Cover Image

HARDBACK
$63.00



View/Hide Left Panel

in very small matters—and his own conscience, rather than popular opinions, always guided his actions.

In the field of foundation engineering, Jorj’s accomplishments spanned the gamut from soil exploration and sampling in the early phases of a project to serving as an arbitrator or expert witness in the resolution of all too frequent disputes in the latter phases. His inventiveness and penchant for innovation were demonstrated in many ways, ranging from ingenious patents to creative solutions to foundation problems. His WES pressure cell design was among the first in the field; his piston sampler is still the standard in the profession after more than half a century; and his drilled shaft load cell literally changed the practice in deep foundations worldwide. As a practitioner, Jorj Osterberg was not only a good foundation engineer, but he was also an engineer’s engineer.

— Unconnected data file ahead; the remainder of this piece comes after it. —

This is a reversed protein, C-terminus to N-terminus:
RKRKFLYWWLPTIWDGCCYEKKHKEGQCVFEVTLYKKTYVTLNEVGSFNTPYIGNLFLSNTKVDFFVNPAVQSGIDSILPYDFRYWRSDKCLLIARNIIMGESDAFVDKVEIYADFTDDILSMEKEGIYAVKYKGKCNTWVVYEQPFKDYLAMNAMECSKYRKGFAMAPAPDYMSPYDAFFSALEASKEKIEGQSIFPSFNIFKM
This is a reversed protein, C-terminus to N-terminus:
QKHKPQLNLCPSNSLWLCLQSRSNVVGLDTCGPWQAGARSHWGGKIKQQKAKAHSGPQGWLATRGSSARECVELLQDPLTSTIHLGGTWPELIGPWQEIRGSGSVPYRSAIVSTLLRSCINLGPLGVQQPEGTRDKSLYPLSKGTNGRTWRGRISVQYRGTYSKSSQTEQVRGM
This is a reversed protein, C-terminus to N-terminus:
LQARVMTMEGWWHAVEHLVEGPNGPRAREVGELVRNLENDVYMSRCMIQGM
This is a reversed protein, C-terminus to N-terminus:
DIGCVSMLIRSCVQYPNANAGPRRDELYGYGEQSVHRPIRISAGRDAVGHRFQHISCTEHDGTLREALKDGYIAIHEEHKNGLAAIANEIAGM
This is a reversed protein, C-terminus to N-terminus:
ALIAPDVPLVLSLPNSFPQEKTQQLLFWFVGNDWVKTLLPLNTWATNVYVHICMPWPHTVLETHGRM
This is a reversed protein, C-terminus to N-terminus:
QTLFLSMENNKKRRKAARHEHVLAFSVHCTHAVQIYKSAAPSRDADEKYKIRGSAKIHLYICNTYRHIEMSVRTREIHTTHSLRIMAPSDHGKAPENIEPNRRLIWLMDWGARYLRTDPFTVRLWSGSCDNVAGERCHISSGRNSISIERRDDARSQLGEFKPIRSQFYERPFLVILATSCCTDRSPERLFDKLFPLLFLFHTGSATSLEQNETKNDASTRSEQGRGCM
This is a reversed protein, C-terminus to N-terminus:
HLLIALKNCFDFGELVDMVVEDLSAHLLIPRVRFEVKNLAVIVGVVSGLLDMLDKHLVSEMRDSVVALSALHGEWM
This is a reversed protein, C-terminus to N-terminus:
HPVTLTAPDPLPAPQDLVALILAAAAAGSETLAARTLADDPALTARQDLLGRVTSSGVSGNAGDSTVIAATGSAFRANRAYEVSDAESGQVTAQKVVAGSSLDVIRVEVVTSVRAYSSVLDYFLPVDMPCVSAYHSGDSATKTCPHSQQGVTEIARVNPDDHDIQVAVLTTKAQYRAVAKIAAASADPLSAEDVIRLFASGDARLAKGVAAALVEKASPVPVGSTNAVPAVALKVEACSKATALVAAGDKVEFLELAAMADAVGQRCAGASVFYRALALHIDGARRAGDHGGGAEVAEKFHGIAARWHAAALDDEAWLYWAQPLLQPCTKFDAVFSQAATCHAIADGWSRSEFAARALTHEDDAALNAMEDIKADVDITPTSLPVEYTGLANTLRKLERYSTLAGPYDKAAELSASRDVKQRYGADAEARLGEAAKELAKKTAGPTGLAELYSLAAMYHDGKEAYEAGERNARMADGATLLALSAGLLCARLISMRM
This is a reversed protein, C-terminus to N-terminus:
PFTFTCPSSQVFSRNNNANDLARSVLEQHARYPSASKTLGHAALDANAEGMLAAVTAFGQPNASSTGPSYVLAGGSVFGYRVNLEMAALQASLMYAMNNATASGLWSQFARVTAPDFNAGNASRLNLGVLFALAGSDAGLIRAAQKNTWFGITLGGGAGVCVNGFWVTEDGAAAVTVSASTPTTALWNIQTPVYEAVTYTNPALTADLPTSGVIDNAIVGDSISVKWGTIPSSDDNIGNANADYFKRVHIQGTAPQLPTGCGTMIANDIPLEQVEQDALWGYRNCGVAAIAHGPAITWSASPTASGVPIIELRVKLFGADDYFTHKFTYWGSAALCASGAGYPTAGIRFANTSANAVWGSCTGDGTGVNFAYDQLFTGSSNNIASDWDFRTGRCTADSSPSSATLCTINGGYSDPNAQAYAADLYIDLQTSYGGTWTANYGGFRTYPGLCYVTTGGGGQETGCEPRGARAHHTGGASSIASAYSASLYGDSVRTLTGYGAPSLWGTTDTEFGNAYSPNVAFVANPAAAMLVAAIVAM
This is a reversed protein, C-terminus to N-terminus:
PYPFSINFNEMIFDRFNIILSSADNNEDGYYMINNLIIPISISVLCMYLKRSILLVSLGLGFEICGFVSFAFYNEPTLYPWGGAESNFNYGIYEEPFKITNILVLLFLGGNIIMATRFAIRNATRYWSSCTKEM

Notwithstanding all of Jorj’s technical accomplishments, his human qualities were among his most defining traits—the advice he gave when asked (and sometimes even when not asked), the stability he provided in times of trial, and the concern he manifested when personal problems loomed on the horizon. Those of us who were privileged to know him will certainly attest to the fact that our lives are richer, both professionally and personally, because our paths crossed with that of Jorj Osterberg.

Preceding Jorj in death was his loving wife, Ruth, who passed away in 2004. Surviving him are his four children—Lawrence, Arvid, Ralph, and Lois—and seven grandchildren. Jorj’s cremains are buried with those of his wife on the Embree family plot in Buena Vista, Virginia.



The National Academies | 500 Fifth St. N.W. | Washington, D.C. 20001
Copyright © National Academy of Sciences. All rights reserved.
Terms of Use and Privacy Statement